Legendary Star-Lord #1

by Doug Zawisza, Reviewer |

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Tue, July 1st, 2014 at 1:51PM (PDT)


With trailers and commercials for the upcoming movie lighting up screens and merchandise popping up everywhere, comic fans are getting "Guardians of the Galaxy" fever all over the place. Being astute entrepreneurs, Marvel Comics is ratcheting up the "Guardians of the Galaxy" content available on comic book shelves. This past week, the publisher announced "Guardians 3000" coming in the fall and hit the new comic racks with two solo Guardians titles. "Legendary Star-Lord" #1 rockets onto shelves with a story from Sam Humphries, art from Paco Medina on pencils and Juan Vlasco on inks, colors from David Curiel and lettering from Joe Caramagna.

On the surface, "Legendary Star-Lord" #1 looks like a one-shot, but Humphries throws in an eyebrow-raising surprise on the final page that Medina puts together in a manner that seems at least somewhat inspired by Mike Wieringo. Don't get me wrong, Medina is a very different artist than the late, great Wieringo, but the outfit and pose Captain Victoria displays on that page really seem like something Wieringo would have designed. Medina doesn't stop (or start, for that matter) with that final page. Readers who have seen his work on "Nova" know what to expect from him and he delivers throughout "Legendary Star-Lord" #1: vivacious characters with a fun range of expressions and movements. Medina gets an assist in invigorating the characters as Vlasco locks in solid areas of black, teasing out leads and cross-hatches that add texture to Medina's drawings and contour to Curiel's colors. Curiel does a fantastic job playing with the expanses of space and gives readers more visual spectacles to consume than simple star-filled black skies. The colorist does more than just make space pretty -- he adds atmosphere and effects, from the hues thrown through the Mandalay crystal to the glowing initiation of Star-Lord's mask. Additionally, Caramagna's efficiency and placement enhances the adventure without distracting from the stunning art; all the while doing a rock-solid job of communicating emphasis. I wouldn't mind seeing the Badoon get a font of their own (much like the Asgardians) since the Badoon keep recurring throughout the galaxy.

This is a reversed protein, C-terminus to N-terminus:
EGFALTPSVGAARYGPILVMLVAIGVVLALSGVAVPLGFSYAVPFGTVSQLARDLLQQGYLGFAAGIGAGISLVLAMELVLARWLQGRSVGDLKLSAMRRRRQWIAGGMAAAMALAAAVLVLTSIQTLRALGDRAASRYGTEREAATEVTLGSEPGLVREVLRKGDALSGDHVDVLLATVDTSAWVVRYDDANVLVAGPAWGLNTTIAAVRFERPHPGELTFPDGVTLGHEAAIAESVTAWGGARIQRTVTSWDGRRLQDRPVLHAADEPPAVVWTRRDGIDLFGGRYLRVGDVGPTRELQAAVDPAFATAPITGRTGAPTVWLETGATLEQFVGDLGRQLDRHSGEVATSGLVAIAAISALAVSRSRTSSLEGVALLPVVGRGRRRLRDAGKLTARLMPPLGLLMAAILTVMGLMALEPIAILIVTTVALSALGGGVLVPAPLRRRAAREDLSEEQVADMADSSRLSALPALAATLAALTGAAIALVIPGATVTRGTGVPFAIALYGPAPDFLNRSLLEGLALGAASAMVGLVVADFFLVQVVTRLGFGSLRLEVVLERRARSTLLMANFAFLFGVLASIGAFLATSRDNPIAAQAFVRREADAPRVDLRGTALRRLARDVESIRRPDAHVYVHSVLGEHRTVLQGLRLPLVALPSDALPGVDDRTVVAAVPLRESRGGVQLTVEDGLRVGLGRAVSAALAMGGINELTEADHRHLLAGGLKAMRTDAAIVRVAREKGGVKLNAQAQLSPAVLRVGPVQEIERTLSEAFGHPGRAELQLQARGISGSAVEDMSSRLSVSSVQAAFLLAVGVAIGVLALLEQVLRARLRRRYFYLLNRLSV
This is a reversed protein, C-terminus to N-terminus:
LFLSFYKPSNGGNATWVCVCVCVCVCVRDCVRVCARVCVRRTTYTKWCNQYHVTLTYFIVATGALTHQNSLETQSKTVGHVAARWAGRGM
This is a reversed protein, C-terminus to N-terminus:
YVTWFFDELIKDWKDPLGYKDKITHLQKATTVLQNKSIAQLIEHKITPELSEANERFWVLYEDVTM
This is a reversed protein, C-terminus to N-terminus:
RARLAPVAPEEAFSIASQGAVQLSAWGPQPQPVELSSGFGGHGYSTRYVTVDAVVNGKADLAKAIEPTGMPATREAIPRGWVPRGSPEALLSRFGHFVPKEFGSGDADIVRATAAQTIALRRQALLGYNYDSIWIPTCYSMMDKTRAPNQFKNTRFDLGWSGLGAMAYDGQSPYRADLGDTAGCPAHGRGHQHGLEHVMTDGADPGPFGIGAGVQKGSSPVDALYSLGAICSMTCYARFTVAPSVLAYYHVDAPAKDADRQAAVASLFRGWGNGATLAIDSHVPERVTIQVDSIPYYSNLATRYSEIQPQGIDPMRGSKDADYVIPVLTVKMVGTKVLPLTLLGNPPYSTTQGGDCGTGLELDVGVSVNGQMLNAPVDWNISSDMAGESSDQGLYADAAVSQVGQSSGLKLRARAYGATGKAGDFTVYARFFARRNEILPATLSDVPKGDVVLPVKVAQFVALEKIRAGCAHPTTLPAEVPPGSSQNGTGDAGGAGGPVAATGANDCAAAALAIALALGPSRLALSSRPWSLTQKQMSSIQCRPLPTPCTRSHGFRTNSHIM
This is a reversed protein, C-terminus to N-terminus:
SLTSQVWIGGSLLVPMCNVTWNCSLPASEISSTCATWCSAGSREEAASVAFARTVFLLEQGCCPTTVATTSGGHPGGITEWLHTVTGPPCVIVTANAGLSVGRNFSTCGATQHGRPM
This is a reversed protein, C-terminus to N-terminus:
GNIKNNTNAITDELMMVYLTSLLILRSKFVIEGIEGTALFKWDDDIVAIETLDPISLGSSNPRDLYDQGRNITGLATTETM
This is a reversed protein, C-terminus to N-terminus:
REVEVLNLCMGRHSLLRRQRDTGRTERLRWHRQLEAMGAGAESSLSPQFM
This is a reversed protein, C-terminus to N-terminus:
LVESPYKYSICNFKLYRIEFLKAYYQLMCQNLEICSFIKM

"Legendary Star-Lord" #1 includes a flashback to a graveside conversation between Peter Quill and Father James with some final advice from Quill's mother. On her gravestone, Humphries and Medina have collaborated to tell Quill and readers, "Aim for a high mark and you will hit it." By adding in the pair of flashback pages, Humphries shows readers the introspective nature Quill fights hard to cover up as he seeks out adventure and action to avoid loneliness and isolation. Humphries' interpretation of Peter Quill is a charming gambler, never too concerned about himself to do the right thing. Quill has been a placeholder in other books, but here, under the spotlight, Humphries is ready to let Star-Lord shine.

"Legendary Star-Lord" #1 is a solid first offering that does a great job of maintaining the readers' attention without overwhelming newer readers or pandering to long-time fans. It's always fun to see a popular character get a chance to shine and Star-Lord is definitely shining brightly. Humphries sets up some challenges for months to come, but in this debut, the entire creative team shows off their individual skills, giving readers a comic book to be treasured and shared. "Legendary Star-Lord" #1 isn't going to revolutionize anything about the comic book industry, but it is exactly the type of fun-loving adventure filled with gorgeous art that readers look for.

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